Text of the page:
TWO SENIOR ADVISORS at the Finnish Immigration Service (Migri) have received a written reprimand regarding their handling of the case of Anudari Boldbaatar, a Mongolian nurse who applied for a residence permit to look for work after completing her qualifications in Finland.
Helsingin Sanomat wrote about the case, which was later described as “Kafkaesque” by Mayor of Helsinki Juhana Vartiainen (NCP), on 10 December 2022.
Migri subsequently launched an internal inquiry into the case, finding significant errors in deciding on the application and classifying the justifications, Ilkka Haahtela, the director general at Migri, said to Helsingin Sanomat on Thursday.
“The errors in the overall consideration were so significant that two written reprimands were ultimately issued. This was a major mistake for the agency, but only part of it was caused by employees,” he commented.
Boldbaatar's permit application was rejected two years earlier effectively due to the advisors' inability to analyse the account statement she had attached to the application as proof of income. Not only was she denied the permit and issued a deportation order, the officials also submitted a request for inquiry with the police, accusing her of falsifying the account statement.
The agency additionally classified the key justification for the negative decision.
The applicant appealed against the decision to the Helsinki Administrative Court. No charges were ultimately brought against her after the prosecution determined that there were no probable reasons to corroborate her culpability.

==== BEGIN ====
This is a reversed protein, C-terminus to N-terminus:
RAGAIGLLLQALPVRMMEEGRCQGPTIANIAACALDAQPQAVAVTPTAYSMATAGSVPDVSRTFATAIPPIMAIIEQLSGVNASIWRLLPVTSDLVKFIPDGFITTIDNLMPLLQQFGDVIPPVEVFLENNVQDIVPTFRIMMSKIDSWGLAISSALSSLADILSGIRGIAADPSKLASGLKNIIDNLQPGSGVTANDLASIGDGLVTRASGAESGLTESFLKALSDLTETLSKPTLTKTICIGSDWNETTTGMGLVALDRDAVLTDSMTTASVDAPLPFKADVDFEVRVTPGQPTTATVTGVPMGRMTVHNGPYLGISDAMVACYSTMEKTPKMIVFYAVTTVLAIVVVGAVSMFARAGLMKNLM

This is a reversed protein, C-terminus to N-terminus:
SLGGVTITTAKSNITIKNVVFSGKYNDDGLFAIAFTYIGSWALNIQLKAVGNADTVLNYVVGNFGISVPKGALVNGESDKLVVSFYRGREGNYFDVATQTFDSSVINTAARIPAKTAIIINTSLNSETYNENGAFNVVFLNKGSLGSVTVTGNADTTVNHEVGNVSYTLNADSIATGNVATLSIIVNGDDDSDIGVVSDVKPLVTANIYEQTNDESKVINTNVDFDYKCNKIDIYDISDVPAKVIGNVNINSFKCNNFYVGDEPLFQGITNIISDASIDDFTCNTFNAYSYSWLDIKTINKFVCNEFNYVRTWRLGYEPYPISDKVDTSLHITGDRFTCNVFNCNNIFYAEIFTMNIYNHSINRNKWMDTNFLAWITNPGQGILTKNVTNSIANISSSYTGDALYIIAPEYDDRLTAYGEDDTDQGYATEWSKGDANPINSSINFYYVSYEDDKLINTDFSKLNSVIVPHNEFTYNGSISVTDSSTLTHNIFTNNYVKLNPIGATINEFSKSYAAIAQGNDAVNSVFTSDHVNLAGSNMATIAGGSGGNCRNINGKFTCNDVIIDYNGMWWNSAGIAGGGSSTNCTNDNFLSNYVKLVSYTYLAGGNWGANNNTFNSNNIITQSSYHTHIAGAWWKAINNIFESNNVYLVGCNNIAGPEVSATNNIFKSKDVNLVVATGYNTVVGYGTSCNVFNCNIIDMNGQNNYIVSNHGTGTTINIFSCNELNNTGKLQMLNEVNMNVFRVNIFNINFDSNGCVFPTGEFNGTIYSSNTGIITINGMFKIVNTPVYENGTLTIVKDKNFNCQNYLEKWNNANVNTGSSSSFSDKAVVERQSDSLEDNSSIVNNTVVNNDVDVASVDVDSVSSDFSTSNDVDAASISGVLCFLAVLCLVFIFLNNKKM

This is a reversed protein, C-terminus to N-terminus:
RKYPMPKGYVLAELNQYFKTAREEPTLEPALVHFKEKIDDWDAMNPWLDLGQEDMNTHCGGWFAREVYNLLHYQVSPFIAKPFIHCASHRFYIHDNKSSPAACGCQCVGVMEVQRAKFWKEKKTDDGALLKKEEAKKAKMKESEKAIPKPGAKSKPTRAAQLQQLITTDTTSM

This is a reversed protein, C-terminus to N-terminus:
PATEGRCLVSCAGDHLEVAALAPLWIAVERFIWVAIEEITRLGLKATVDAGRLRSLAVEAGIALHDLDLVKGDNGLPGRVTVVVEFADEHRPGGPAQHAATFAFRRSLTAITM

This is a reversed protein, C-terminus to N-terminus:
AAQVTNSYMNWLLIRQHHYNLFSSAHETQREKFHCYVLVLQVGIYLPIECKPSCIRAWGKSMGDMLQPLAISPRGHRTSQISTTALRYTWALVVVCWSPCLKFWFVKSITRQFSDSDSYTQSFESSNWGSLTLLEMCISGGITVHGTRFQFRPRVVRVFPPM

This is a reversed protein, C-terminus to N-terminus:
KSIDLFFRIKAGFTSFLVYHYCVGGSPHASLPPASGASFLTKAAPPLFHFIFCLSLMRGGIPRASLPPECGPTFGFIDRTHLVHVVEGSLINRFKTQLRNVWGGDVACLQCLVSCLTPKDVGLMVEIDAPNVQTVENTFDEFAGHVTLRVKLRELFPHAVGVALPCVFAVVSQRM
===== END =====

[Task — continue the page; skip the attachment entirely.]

The court overturned the permit decision in November 2022, reprimanding the agency for making it based exclusively on a criminal suspicion. Migri then admitted that its decision to classify the justification of the decision infringed on the legal protection of the applicant.
Boldbaatar left Finland after the two-year battle to overturn the decision.
Haahtela on Thursday told Helsingin Sanomat that Migri issued new instructions as the application was being considered that urged officials to pay particular attention to documents and their technical review. Trainings related to the instructions encouraged employees to pay particular attention to miscalculations.
“The error was that there wasn’t much overall consideration. And that the issue wasn’t discussed with the customer,” he said.
Migri recently decided to initiate a separate legality control into the negative decisions issued last year on permit extension applications based on work, studies or family life. In April, it reported that it had made procedural errors and failed to meet all its legal obligations in nine per cent of the decisions inspected.
Most of the procedural errors related to the duty to sufficiently examine each case or the duty to hear the views of the applicant and their family members.
“In practice, this may mean, for instance, that a customer had not been given an opportunity to express their view on a possible removal from the country or that the family member residing in Finland had not been heard when a matter regarding his or her spouse was decided,” commented Haahtela.
Aleksi Teivainen – HT